A Chicago weather man (Cage), separated from his wife and children, debates whether professional and personal success are mutually exclusive.
Nicolas Cage, Michael Caine, Hope Davis, Gemmenne de la Pe?a, Nicholas Hoult, Michael Rispoli, Gil Bellows, Judith McConnell, Chris Marrs, Dina Facklis, DeAnna N.J. Brooks, Sia A. Moody, Guy Van Swearingen, Alejandro Pina, Jackson Bubala
Lay and I went to see this movie Saturday night. I liked it, and Lay thought it was OK, but not great.
This movie was not at all like I was expecting. The Weather Man is crass and silly, but it’s also extremely dark and sad. David Spritz (Nicholas Cage) is a sad, lonely man who’s trying to reconcile with this ex-wife and get his family back together, but despite his best intentions, things just never work out the way he wants. More than anything, he wants to prove to his dying father that he can be a great man too, but time is running out. This is not your typical comedy. It’s not easy to watch sometimes, but according to Robert Spritz, “Easy doesn’t enter into grown-up life.”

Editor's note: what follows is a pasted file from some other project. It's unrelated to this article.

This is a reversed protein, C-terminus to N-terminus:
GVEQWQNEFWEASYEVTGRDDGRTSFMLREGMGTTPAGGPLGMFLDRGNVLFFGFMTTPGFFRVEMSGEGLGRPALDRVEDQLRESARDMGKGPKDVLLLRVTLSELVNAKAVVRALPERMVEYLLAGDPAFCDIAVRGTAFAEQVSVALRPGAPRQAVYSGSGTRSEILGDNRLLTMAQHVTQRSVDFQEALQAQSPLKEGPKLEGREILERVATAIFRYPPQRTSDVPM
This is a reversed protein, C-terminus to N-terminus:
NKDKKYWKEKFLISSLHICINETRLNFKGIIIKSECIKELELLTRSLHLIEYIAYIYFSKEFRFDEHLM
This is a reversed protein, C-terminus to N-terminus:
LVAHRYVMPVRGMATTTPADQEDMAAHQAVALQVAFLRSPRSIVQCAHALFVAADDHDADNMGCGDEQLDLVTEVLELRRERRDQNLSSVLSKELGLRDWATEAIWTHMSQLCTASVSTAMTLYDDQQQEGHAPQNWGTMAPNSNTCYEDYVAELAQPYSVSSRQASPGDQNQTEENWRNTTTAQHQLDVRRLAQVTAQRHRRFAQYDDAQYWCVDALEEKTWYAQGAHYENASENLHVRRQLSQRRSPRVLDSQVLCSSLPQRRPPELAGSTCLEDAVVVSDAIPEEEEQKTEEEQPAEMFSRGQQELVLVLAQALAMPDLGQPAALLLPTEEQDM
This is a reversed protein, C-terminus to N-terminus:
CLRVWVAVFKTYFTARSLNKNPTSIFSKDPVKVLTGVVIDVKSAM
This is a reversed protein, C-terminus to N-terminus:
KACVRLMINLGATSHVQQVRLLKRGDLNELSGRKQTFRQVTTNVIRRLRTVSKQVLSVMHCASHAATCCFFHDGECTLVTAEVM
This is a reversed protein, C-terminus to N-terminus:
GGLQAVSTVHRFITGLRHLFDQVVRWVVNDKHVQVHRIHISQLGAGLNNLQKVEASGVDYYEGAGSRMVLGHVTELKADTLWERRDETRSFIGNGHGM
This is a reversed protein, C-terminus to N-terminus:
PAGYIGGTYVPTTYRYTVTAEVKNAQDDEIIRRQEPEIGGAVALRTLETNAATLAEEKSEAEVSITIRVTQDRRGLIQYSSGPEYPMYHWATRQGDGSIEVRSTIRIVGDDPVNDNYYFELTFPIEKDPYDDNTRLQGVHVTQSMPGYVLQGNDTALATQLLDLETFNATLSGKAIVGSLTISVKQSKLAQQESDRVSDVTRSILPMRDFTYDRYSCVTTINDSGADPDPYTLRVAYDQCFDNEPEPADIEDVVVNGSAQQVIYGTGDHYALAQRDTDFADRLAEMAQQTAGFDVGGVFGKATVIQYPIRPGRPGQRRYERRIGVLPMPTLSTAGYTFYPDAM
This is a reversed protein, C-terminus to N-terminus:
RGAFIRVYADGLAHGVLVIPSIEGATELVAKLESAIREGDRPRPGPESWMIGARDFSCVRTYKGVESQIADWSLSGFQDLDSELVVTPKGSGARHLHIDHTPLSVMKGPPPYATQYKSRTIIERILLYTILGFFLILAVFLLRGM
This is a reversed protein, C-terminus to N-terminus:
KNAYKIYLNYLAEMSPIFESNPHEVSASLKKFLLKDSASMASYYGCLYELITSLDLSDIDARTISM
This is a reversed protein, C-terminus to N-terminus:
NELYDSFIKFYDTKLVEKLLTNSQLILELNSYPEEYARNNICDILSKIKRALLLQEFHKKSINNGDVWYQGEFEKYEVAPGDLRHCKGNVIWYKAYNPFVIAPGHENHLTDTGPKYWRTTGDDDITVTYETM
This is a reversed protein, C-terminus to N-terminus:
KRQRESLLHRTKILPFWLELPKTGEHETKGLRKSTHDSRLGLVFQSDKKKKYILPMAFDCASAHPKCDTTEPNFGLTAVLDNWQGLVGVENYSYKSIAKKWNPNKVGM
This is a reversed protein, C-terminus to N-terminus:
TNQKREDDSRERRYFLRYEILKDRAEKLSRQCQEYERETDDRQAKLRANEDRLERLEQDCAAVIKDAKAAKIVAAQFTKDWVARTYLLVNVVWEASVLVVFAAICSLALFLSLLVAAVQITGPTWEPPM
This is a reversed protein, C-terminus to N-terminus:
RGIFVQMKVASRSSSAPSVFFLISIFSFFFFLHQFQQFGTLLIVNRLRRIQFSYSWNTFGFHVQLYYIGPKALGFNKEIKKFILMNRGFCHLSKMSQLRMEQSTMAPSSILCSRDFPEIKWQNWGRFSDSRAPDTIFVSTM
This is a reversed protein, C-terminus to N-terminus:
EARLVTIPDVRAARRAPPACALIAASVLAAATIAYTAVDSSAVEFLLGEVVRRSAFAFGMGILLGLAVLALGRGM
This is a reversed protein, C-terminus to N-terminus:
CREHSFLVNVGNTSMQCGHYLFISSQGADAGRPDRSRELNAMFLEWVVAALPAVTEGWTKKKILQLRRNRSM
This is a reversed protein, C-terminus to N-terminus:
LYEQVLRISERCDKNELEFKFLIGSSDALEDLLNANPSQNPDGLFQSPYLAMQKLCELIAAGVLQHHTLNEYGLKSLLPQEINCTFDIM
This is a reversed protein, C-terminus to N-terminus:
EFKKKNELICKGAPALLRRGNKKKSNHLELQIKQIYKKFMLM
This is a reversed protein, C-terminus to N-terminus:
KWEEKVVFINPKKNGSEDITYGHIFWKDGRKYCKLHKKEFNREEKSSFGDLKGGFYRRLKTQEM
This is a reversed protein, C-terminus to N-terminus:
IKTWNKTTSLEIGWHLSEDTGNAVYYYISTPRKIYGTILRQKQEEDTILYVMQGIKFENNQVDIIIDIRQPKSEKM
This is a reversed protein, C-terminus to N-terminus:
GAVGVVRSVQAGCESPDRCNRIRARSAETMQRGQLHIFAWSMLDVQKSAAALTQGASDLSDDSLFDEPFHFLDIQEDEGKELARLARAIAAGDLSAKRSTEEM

Don’t expect to be “entertained” necessarily…expect to be challenged. It didn’t have the prepackaged bombs and special effects. Instead it had one of the most touching and intelligent scripts in the last year. “The Weather Man” deals with real issues such as insecurity, love, and trust. It presents scenarios where the audience might become uncomfortable looking at an aspect of their lives they might not like. Here is a parent who is challenged by his inability to connect with his own children, who appears to have unsurmountable challenges dealing with a spouse, and who is now not very sure his job is truly what he always wanted.
Nicholas Cage does an outstanding job moving between the various worlds in which his life plays out, and Michael Caine once again shines in his supporting role as the father who can’t communicate with his son, and has now pressing issues to deal with before it’s too late.